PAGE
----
Tuesday, November 20, 2007

God. Not again....

It is one thing to read about folks with fanatic beliefs (or even see them on strident TV). It is quite another to run into them out of the blue, in an absolutely average and otherwise normal day-to-day life.

Within the past one month, have jaw-droppingly met two human beings - one an MBA classmate of my husband (from IIM-B, OK?) who I was meeting for the first time, and the other (another day) a senior marine engineer I was introduced to, at a dinner party.

Each convinced about their personal way of looking at the world. Of complete distrust of the 'other' religion they had constructed in their minds. Equally distrustful of anyone's pluralistic credentials. In the midst of a staid dinner-do, with its polite guests, to have an oh-so-polite row with a stranger, was to me, a strange, disorienting experience by itself. Also made me aware of how easy it is for all of us to fall into a routine and pattern of our everyday lives, with little need to meet / interact with folks from outside our usual ambit (thus, we usually spend all our time with folks who have similar thoughts as ours). And then, when you do meet someone this way, how easy it is to find not just a healthy difference of opinion (that makes life interesting actually!) but someone completely completely polarized in his / her own set beliefs. [I expect these two chaps felt the same way about me..]

Coincidentally or not, I am currently reading Richard Dawkins 'The God Delusion'. While I am not an atheist like him, I am intrigued by his logic. So far (page 156 now), his definition of God - the Christian / Islamic / Judaic / Hindu one - one in a human form, who is supposed to listen to your prayers and even answer them by favoring you - in these respects his distrust is well taken. I have zero patience with a karva-chauthified country... But I can't quite figure out what it is with RD's own strident all 'Reason and Rationality' tone of voice and 'evidence and proof' fundas. We are splitting hairs, methinks, re: God.

To me, God is the name I give the awesomeness I feel - of the Universe, the very fact that we exist, that we question our existence, that we 'love', we 'smile and laugh'. It is in the sheer diversity of the immense yet puny planet we inhabit, a world where even chaos theory has a logic of fractals behind it. In short, a world that never ceases to amaze, in its order as much as its disorder.The formless 'consciousness'. That was there in the era of the dinosaurs, now and long after we'll be gone.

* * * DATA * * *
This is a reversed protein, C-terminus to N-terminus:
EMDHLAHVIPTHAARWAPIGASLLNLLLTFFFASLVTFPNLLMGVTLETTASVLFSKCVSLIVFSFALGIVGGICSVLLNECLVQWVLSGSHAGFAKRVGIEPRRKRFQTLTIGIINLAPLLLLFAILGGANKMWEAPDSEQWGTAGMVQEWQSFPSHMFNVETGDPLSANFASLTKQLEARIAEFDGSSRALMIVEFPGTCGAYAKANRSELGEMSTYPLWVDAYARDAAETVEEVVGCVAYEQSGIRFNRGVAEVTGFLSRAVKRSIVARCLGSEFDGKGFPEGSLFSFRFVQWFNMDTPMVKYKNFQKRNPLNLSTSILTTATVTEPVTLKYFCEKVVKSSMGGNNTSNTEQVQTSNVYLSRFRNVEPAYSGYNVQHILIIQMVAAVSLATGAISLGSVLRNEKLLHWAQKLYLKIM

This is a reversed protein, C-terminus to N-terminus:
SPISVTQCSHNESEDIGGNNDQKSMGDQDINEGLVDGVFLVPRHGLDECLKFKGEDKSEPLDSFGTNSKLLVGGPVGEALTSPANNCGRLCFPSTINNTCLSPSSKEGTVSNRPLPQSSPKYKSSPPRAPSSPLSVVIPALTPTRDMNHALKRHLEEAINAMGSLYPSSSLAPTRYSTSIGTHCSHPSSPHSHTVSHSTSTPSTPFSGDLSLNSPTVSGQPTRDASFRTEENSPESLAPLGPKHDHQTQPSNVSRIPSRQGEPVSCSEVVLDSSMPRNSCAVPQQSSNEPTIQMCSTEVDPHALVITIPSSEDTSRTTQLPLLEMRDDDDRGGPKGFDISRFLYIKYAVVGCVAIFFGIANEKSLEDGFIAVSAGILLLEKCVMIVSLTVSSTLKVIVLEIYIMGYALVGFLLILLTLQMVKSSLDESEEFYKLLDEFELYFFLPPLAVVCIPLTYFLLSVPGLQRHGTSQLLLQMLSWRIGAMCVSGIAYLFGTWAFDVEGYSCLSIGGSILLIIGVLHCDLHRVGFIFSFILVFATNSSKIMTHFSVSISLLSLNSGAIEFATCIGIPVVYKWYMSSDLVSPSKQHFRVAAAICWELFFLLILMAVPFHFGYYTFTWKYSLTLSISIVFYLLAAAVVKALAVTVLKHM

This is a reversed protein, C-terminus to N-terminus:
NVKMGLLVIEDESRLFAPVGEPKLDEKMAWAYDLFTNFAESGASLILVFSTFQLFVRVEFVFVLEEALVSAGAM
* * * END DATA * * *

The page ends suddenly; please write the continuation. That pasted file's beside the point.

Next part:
Where miracles are not just in the mysteries left to be solved, but the miracle of the possible - the three airplanes I can now see out of my window, waiting to land over Mumbai airport, in the 'sms's that I can receive at a moment's notice, from anywhere in the world. That is akin to reading someone somewhere's deepest recess of their minds. In everything that we have 'created' where nothing existed earlier.

It is even in the exasperation of meeting folks who dig in their heels, and believe all 'proofs' proffered by their own kinds, are right, and nothing you can say can anyway change their already-made-up minds. :-)

Reminds me also of Andy's Christian sister-in-law. Andy is one of my corporate clients from the UK, and he mentioned one day, how she does not believe that we human beings 'evolved' from apes such as orangutans or chimpanzees, for like she says 'have you ever or has anyone ever , ever seen even one of the thousands of apes in our zoos becoming a human!?' :-) :-) Ahhh....

At yet another do last week, a gentleman (who loves conundrums) posed this query to me: How come he could recall at least 5 occasions in this past year, when in a gathering of 20 people, two had their birthdays on the same date and month... and what is the statistical probability of something like this happening, he asked, when each could have been born on any of 365 different dates. He said he threw this challenge at me since I am a Stats student (was too, in my undergrad!)

My reply - not sure if it was to his satisfaction - was this: you and I have just met today, and here are 15 other people around us. With no birthdays matching. This will be promptly and conveniently forgotten by all of us. We human beings are social by nature and meet folks ALL the time. Everyday. But when on the rare occasions, birthdays do match, it sticks in our mind. This is psychology. Not statistics.

Now, the question that I am intrigued by is: What was the probability of running into such well-educated fanatics who believe so totally in their own version of the world. On two out of three social dos, in one month. One of them, in fact, disbelieved all statistics... census or otherwise, and actually indicated to me that he thinks Muslims outnumber Hindus in India due to their 'high birthrates'. How did I know we Hindus were in the majority anyway, he demanded.

This reminds me of Bertrand Russell's celestial teapot. As quoted by Dawkins. 'How can you doubt', Russell asked, 'my suggestion that between Earth and Mars, there is a china teapot circling the Sun in an elliptical orbit'?
And any proof you give, will always be 'non-proof', you see, for I can always ask 'How do you REALLY know it is not there, eh?"

1 comment:

Anonymous said...

Great post, I am almost 100% in agreement with you